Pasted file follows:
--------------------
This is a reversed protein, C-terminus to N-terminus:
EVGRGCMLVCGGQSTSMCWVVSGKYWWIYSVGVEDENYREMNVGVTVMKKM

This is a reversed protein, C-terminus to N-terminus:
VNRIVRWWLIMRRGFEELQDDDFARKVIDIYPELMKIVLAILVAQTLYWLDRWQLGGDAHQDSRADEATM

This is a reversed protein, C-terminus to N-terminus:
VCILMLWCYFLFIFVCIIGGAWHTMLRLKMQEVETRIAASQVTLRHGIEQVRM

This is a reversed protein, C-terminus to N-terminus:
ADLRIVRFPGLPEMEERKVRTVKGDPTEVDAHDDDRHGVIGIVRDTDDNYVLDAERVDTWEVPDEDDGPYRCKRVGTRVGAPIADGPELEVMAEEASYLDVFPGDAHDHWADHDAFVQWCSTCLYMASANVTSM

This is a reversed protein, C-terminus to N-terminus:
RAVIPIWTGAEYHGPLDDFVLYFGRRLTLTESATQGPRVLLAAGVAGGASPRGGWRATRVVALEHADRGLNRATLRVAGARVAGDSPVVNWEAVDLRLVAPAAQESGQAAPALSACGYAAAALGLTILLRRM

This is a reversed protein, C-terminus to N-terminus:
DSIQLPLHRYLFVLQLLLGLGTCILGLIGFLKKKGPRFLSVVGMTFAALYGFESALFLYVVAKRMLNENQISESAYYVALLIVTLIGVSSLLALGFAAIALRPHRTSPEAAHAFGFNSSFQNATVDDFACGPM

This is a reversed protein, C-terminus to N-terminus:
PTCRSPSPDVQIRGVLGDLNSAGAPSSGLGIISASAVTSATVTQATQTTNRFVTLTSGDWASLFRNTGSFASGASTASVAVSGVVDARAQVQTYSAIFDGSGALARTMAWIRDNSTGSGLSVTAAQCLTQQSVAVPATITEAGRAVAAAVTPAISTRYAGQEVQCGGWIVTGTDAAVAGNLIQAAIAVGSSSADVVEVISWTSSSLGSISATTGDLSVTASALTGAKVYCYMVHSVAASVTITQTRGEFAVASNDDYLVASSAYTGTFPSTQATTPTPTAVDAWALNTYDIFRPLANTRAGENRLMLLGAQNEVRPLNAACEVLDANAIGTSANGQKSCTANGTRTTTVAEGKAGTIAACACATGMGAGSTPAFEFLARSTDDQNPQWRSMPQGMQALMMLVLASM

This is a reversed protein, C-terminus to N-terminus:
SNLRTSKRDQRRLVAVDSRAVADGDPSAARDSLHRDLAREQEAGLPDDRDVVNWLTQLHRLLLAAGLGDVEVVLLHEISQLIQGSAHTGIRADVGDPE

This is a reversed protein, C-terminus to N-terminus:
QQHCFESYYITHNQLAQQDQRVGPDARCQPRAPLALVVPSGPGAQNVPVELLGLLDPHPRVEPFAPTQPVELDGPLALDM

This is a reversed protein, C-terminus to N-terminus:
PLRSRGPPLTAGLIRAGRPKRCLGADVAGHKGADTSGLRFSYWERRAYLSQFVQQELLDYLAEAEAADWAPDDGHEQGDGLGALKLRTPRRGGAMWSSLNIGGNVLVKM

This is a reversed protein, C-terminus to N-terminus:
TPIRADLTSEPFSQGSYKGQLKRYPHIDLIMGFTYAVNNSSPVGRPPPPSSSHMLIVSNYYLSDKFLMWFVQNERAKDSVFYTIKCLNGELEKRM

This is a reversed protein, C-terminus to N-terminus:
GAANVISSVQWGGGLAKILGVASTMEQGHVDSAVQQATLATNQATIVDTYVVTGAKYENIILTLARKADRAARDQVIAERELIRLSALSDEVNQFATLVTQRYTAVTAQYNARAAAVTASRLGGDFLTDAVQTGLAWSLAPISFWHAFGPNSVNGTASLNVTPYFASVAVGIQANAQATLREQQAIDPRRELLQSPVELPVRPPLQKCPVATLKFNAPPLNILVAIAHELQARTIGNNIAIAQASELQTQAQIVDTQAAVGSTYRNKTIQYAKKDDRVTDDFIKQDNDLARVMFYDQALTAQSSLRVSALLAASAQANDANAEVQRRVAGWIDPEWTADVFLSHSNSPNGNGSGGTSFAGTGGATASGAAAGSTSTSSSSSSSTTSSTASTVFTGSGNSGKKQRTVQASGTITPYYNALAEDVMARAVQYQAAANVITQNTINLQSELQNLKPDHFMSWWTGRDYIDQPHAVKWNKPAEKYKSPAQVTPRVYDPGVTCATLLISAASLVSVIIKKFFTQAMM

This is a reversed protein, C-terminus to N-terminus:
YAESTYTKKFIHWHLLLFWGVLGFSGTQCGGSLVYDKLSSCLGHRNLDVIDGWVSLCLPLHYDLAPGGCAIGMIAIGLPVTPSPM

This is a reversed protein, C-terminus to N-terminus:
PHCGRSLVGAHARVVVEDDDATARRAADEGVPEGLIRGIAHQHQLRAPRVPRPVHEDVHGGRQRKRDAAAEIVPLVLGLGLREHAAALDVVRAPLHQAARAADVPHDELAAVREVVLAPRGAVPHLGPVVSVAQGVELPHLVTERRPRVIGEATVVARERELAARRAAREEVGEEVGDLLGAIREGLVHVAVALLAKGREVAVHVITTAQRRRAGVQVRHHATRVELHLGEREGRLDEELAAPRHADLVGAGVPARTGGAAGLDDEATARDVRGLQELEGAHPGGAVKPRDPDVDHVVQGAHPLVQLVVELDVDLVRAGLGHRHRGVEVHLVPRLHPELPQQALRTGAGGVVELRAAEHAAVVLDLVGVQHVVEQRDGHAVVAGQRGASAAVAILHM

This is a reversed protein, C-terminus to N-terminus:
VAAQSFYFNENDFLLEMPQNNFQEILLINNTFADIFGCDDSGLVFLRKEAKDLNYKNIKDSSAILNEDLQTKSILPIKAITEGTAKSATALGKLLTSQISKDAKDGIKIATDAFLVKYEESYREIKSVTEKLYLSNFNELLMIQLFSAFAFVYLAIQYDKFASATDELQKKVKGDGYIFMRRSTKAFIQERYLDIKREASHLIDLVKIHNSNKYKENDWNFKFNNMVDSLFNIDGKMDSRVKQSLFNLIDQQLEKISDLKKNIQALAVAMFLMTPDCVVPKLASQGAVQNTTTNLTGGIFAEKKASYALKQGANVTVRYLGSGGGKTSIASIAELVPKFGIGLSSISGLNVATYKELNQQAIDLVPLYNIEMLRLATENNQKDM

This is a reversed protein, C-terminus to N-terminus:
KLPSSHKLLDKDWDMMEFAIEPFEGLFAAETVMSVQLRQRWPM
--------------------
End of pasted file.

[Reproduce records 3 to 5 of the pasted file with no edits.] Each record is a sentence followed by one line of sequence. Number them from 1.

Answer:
This is a reversed protein, C-terminus to N-terminus:
VCILMLWCYFLFIFVCIIGGAWHTMLRLKMQEVETRIAASQVTLRHGIEQVRM

This is a reversed protein, C-terminus to N-terminus:
ADLRIVRFPGLPEMEERKVRTVKGDPTEVDAHDDDRHGVIGIVRDTDDNYVLDAERVDTWEVPDEDDGPYRCKRVGTRVGAPIADGPELEVMAEEASYLDVFPGDAHDHWADHDAFVQWCSTCLYMASANVTSM

This is a reversed protein, C-terminus to N-terminus:
RAVIPIWTGAEYHGPLDDFVLYFGRRLTLTESATQGPRVLLAAGVAGGASPRGGWRATRVVALEHADRGLNRATLRVAGARVAGDSPVVNWEAVDLRLVAPAAQESGQAAPALSACGYAAAALGLTILLRRM